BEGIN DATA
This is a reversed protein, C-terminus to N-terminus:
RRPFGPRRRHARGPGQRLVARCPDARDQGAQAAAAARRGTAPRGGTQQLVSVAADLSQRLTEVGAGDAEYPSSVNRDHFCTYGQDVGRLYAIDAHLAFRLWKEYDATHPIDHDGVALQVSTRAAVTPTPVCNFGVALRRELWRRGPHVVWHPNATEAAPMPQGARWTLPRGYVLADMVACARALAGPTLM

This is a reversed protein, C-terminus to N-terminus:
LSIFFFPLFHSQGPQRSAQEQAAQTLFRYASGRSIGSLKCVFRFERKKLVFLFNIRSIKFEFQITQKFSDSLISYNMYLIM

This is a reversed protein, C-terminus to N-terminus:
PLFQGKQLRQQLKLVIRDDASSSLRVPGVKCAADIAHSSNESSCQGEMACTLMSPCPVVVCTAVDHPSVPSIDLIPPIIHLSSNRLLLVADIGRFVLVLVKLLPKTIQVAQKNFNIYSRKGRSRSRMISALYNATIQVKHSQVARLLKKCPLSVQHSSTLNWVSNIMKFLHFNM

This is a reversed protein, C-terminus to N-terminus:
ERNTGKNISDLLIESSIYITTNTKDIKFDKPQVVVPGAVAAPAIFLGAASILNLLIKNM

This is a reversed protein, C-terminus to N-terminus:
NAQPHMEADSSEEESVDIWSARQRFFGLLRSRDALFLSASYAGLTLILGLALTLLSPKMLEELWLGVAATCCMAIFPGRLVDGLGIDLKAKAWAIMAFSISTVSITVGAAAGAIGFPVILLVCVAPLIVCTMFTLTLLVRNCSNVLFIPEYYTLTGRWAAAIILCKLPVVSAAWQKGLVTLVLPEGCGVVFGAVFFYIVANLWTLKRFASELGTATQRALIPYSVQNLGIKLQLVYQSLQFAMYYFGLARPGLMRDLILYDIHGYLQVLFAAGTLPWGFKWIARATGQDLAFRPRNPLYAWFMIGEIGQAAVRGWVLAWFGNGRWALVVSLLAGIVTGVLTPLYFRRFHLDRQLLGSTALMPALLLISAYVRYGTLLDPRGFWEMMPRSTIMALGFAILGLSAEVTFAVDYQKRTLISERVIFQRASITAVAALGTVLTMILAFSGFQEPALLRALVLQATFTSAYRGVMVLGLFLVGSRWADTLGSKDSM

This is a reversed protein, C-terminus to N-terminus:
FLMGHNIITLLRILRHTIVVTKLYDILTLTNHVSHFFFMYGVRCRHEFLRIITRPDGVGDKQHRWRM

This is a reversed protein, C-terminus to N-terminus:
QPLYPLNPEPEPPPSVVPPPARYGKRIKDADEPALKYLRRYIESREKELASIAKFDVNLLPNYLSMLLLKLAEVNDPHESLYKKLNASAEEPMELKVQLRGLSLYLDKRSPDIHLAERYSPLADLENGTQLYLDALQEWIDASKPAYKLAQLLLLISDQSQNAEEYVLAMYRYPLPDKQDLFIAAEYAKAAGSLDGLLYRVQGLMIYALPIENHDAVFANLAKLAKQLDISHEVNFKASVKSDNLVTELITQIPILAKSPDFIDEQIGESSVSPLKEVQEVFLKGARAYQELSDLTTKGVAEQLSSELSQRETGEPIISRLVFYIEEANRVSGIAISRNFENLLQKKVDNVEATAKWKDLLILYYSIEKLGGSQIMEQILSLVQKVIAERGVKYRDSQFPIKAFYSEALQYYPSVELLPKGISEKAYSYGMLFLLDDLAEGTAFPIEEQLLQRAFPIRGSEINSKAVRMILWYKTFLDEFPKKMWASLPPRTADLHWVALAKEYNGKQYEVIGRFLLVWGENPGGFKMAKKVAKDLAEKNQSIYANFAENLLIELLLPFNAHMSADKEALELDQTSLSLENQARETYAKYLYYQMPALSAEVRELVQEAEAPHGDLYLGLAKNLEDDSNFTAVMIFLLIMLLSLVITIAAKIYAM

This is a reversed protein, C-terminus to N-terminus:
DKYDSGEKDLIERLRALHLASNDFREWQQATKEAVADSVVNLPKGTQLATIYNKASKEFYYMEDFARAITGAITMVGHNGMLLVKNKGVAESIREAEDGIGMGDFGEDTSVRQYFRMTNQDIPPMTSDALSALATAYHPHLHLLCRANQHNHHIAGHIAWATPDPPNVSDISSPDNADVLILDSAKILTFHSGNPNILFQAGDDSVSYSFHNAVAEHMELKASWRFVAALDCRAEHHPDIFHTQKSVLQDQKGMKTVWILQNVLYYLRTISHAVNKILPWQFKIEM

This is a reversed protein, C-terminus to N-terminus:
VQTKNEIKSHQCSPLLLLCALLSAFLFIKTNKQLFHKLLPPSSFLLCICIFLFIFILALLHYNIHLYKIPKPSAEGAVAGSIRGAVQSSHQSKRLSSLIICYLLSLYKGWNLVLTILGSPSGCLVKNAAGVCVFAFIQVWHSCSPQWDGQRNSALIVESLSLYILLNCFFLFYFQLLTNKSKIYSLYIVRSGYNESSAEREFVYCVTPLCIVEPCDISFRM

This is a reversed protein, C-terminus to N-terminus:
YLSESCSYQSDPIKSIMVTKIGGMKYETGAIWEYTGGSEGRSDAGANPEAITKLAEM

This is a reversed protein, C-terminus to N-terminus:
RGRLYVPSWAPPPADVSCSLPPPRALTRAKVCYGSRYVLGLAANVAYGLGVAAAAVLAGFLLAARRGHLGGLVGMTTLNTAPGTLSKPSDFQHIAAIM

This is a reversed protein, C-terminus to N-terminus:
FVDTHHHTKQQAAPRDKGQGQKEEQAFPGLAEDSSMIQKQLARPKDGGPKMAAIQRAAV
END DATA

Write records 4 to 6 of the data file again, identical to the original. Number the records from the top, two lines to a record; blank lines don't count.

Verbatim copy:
This is a reversed protein, C-terminus to N-terminus:
ERNTGKNISDLLIESSIYITTNTKDIKFDKPQVVVPGAVAAPAIFLGAASILNLLIKNM

This is a reversed protein, C-terminus to N-terminus:
NAQPHMEADSSEEESVDIWSARQRFFGLLRSRDALFLSASYAGLTLILGLALTLLSPKMLEELWLGVAATCCMAIFPGRLVDGLGIDLKAKAWAIMAFSISTVSITVGAAAGAIGFPVILLVCVAPLIVCTMFTLTLLVRNCSNVLFIPEYYTLTGRWAAAIILCKLPVVSAAWQKGLVTLVLPEGCGVVFGAVFFYIVANLWTLKRFASELGTATQRALIPYSVQNLGIKLQLVYQSLQFAMYYFGLARPGLMRDLILYDIHGYLQVLFAAGTLPWGFKWIARATGQDLAFRPRNPLYAWFMIGEIGQAAVRGWVLAWFGNGRWALVVSLLAGIVTGVLTPLYFRRFHLDRQLLGSTALMPALLLISAYVRYGTLLDPRGFWEMMPRSTIMALGFAILGLSAEVTFAVDYQKRTLISERVIFQRASITAVAALGTVLTMILAFSGFQEPALLRALVLQATFTSAYRGVMVLGLFLVGSRWADTLGSKDSM

This is a reversed protein, C-terminus to N-terminus:
FLMGHNIITLLRILRHTIVVTKLYDILTLTNHVSHFFFMYGVRCRHEFLRIITRPDGVGDKQHRWRM